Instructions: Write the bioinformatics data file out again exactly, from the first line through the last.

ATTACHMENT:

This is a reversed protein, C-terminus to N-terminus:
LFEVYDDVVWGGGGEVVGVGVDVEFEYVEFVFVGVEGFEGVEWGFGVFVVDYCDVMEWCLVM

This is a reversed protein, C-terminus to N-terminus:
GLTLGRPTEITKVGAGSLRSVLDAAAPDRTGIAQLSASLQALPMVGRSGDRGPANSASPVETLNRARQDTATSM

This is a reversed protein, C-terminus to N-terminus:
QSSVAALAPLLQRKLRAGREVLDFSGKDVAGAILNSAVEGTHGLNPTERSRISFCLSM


This is a reversed protein, C-terminus to N-terminus:
LFEVYDDVVWGGGGEVVGVGVDVEFEYVEFVFVGVEGFEGVEWGFGVFVVDYCDVMEWCLVM

This is a reversed protein, C-terminus to N-terminus:
GLTLGRPTEITKVGAGSLRSVLDAAAPDRTGIAQLSASLQALPMVGRSGDRGPANSASPVETLNRARQDTATSM

This is a reversed protein, C-terminus to N-terminus:
QSSVAALAPLLQRKLRAGREVLDFSGKDVAGAILNSAVEGTHGLNPTERSRISFCLSM